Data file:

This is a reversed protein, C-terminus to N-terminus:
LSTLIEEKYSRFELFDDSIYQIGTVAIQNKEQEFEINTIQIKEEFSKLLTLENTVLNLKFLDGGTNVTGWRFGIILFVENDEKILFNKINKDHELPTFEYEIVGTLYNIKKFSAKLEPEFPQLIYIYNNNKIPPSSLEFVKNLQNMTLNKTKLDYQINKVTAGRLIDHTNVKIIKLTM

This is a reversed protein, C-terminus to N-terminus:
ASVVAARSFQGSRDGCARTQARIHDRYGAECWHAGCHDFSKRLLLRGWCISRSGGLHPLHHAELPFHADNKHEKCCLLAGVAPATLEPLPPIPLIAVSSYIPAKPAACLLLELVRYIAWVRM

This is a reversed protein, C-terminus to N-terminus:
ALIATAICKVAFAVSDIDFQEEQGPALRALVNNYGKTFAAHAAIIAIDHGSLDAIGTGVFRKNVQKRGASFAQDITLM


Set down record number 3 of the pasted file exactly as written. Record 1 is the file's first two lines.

This is a reversed protein, C-terminus to N-terminus:
ALIATAICKVAFAVSDIDFQEEQGPALRALVNNYGKTFAAHAAIIAIDHGSLDAIGTGVFRKNVQKRGASFAQDITLM